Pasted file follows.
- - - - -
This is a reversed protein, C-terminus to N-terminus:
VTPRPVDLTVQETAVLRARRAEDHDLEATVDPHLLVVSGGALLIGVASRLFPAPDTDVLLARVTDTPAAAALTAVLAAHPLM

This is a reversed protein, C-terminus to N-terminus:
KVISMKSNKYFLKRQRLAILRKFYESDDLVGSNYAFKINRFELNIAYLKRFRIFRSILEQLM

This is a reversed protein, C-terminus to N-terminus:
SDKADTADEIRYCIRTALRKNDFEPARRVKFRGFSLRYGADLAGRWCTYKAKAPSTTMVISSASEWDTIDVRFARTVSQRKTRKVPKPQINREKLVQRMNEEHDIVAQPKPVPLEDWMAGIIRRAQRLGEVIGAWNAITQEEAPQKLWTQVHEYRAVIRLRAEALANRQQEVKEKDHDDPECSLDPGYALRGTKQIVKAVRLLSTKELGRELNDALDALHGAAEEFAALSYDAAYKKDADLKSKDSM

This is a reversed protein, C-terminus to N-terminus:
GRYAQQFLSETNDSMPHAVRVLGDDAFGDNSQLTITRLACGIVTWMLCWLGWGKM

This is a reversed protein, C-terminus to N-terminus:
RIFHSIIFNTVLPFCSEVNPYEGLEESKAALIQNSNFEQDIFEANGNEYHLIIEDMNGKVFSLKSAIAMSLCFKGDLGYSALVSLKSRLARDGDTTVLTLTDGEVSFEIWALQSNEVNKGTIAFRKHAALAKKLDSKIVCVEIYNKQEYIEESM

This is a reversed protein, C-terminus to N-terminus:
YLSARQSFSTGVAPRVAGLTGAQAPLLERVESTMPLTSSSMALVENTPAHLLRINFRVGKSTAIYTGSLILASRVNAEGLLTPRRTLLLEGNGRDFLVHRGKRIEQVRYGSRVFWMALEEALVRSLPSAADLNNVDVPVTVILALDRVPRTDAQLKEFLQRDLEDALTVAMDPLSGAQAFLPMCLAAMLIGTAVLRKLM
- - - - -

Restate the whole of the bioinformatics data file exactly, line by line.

This is a reversed protein, C-terminus to N-terminus:
VTPRPVDLTVQETAVLRARRAEDHDLEATVDPHLLVVSGGALLIGVASRLFPAPDTDVLLARVTDTPAAAALTAVLAAHPLM

This is a reversed protein, C-terminus to N-terminus:
KVISMKSNKYFLKRQRLAILRKFYESDDLVGSNYAFKINRFELNIAYLKRFRIFRSILEQLM

This is a reversed protein, C-terminus to N-terminus:
SDKADTADEIRYCIRTALRKNDFEPARRVKFRGFSLRYGADLAGRWCTYKAKAPSTTMVISSASEWDTIDVRFARTVSQRKTRKVPKPQINREKLVQRMNEEHDIVAQPKPVPLEDWMAGIIRRAQRLGEVIGAWNAITQEEAPQKLWTQVHEYRAVIRLRAEALANRQQEVKEKDHDDPECSLDPGYALRGTKQIVKAVRLLSTKELGRELNDALDALHGAAEEFAALSYDAAYKKDADLKSKDSM

This is a reversed protein, C-terminus to N-terminus:
GRYAQQFLSETNDSMPHAVRVLGDDAFGDNSQLTITRLACGIVTWMLCWLGWGKM

This is a reversed protein, C-terminus to N-terminus:
RIFHSIIFNTVLPFCSEVNPYEGLEESKAALIQNSNFEQDIFEANGNEYHLIIEDMNGKVFSLKSAIAMSLCFKGDLGYSALVSLKSRLARDGDTTVLTLTDGEVSFEIWALQSNEVNKGTIAFRKHAALAKKLDSKIVCVEIYNKQEYIEESM

This is a reversed protein, C-terminus to N-terminus:
YLSARQSFSTGVAPRVAGLTGAQAPLLERVESTMPLTSSSMALVENTPAHLLRINFRVGKSTAIYTGSLILASRVNAEGLLTPRRTLLLEGNGRDFLVHRGKRIEQVRYGSRVFWMALEEALVRSLPSAADLNNVDVPVTVILALDRVPRTDAQLKEFLQRDLEDALTVAMDPLSGAQAFLPMCLAAMLIGTAVLRKLM